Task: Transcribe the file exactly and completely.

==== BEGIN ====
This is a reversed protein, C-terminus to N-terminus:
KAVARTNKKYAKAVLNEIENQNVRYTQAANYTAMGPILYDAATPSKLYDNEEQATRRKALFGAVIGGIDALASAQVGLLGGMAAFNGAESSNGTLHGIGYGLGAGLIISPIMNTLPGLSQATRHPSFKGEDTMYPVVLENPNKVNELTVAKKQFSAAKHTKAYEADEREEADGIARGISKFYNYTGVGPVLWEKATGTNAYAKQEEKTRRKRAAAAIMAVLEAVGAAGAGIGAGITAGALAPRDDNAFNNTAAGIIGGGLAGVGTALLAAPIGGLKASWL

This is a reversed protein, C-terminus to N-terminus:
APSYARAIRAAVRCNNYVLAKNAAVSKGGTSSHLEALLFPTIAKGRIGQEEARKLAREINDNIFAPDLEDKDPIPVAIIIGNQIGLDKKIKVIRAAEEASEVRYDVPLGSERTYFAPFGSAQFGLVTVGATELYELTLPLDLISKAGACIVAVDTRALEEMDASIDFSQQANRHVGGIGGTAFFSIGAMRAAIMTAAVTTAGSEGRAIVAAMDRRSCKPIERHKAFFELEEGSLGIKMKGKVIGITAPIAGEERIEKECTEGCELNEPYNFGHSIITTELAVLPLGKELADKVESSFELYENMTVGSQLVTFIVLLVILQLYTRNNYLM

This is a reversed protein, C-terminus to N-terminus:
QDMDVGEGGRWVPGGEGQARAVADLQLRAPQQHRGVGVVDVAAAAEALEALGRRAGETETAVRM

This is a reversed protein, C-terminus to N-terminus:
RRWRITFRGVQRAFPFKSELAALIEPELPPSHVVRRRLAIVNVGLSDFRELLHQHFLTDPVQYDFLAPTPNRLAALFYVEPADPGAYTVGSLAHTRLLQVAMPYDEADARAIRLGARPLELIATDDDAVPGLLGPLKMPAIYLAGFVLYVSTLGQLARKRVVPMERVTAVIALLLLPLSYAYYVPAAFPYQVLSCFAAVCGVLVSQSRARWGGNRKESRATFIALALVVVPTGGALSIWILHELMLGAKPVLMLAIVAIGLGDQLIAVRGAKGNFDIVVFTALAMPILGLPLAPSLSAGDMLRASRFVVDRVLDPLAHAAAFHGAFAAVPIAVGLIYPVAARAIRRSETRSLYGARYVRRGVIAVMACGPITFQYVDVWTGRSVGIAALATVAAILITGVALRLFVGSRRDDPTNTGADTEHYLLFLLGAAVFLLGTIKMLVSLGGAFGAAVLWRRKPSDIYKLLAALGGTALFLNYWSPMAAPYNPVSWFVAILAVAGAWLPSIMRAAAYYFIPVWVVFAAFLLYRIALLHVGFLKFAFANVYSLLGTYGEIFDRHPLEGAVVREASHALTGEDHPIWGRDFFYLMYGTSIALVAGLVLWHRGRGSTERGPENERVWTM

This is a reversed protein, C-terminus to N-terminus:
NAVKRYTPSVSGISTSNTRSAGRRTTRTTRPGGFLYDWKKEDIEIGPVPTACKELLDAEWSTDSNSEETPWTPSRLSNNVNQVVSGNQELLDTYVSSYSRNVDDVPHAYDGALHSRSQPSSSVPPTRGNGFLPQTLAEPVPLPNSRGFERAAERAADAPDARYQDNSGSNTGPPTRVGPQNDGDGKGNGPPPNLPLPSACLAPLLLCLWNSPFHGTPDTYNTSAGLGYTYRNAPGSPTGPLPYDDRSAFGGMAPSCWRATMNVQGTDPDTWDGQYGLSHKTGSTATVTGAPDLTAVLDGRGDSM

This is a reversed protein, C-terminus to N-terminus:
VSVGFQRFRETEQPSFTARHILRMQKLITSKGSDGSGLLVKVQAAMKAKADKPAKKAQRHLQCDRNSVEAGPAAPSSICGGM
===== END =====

This is a reversed protein, C-terminus to N-terminus:
KAVARTNKKYAKAVLNEIENQNVRYTQAANYTAMGPILYDAATPSKLYDNEEQATRRKALFGAVIGGIDALASAQVGLLGGMAAFNGAESSNGTLHGIGYGLGAGLIISPIMNTLPGLSQATRHPSFKGEDTMYPVVLENPNKVNELTVAKKQFSAAKHTKAYEADEREEADGIARGISKFYNYTGVGPVLWEKATGTNAYAKQEEKTRRKRAAAAIMAVLEAVGAAGAGIGAGITAGALAPRDDNAFNNTAAGIIGGGLAGVGTALLAAPIGGLKASWL

This is a reversed protein, C-terminus to N-terminus:
APSYARAIRAAVRCNNYVLAKNAAVSKGGTSSHLEALLFPTIAKGRIGQEEARKLAREINDNIFAPDLEDKDPIPVAIIIGNQIGLDKKIKVIRAAEEASEVRYDVPLGSERTYFAPFGSAQFGLVTVGATELYELTLPLDLISKAGACIVAVDTRALEEMDASIDFSQQANRHVGGIGGTAFFSIGAMRAAIMTAAVTTAGSEGRAIVAAMDRRSCKPIERHKAFFELEEGSLGIKMKGKVIGITAPIAGEERIEKECTEGCELNEPYNFGHSIITTELAVLPLGKELADKVESSFELYENMTVGSQLVTFIVLLVILQLYTRNNYLM

This is a reversed protein, C-terminus to N-terminus:
QDMDVGEGGRWVPGGEGQARAVADLQLRAPQQHRGVGVVDVAAAAEALEALGRRAGETETAVRM

This is a reversed protein, C-terminus to N-terminus:
RRWRITFRGVQRAFPFKSELAALIEPELPPSHVVRRRLAIVNVGLSDFRELLHQHFLTDPVQYDFLAPTPNRLAALFYVEPADPGAYTVGSLAHTRLLQVAMPYDEADARAIRLGARPLELIATDDDAVPGLLGPLKMPAIYLAGFVLYVSTLGQLARKRVVPMERVTAVIALLLLPLSYAYYVPAAFPYQVLSCFAAVCGVLVSQSRARWGGNRKESRATFIALALVVVPTGGALSIWILHELMLGAKPVLMLAIVAIGLGDQLIAVRGAKGNFDIVVFTALAMPILGLPLAPSLSAGDMLRASRFVVDRVLDPLAHAAAFHGAFAAVPIAVGLIYPVAARAIRRSETRSLYGARYVRRGVIAVMACGPITFQYVDVWTGRSVGIAALATVAAILITGVALRLFVGSRRDDPTNTGADTEHYLLFLLGAAVFLLGTIKMLVSLGGAFGAAVLWRRKPSDIYKLLAALGGTALFLNYWSPMAAPYNPVSWFVAILAVAGAWLPSIMRAAAYYFIPVWVVFAAFLLYRIALLHVGFLKFAFANVYSLLGTYGEIFDRHPLEGAVVREASHALTGEDHPIWGRDFFYLMYGTSIALVAGLVLWHRGRGSTERGPENERVWTM

This is a reversed protein, C-terminus to N-terminus:
NAVKRYTPSVSGISTSNTRSAGRRTTRTTRPGGFLYDWKKEDIEIGPVPTACKELLDAEWSTDSNSEETPWTPSRLSNNVNQVVSGNQELLDTYVSSYSRNVDDVPHAYDGALHSRSQPSSSVPPTRGNGFLPQTLAEPVPLPNSRGFERAAERAADAPDARYQDNSGSNTGPPTRVGPQNDGDGKGNGPPPNLPLPSACLAPLLLCLWNSPFHGTPDTYNTSAGLGYTYRNAPGSPTGPLPYDDRSAFGGMAPSCWRATMNVQGTDPDTWDGQYGLSHKTGSTATVTGAPDLTAVLDGRGDSM

This is a reversed protein, C-terminus to N-terminus:
VSVGFQRFRETEQPSFTARHILRMQKLITSKGSDGSGLLVKVQAAMKAKADKPAKKAQRHLQCDRNSVEAGPAAPSSICGGM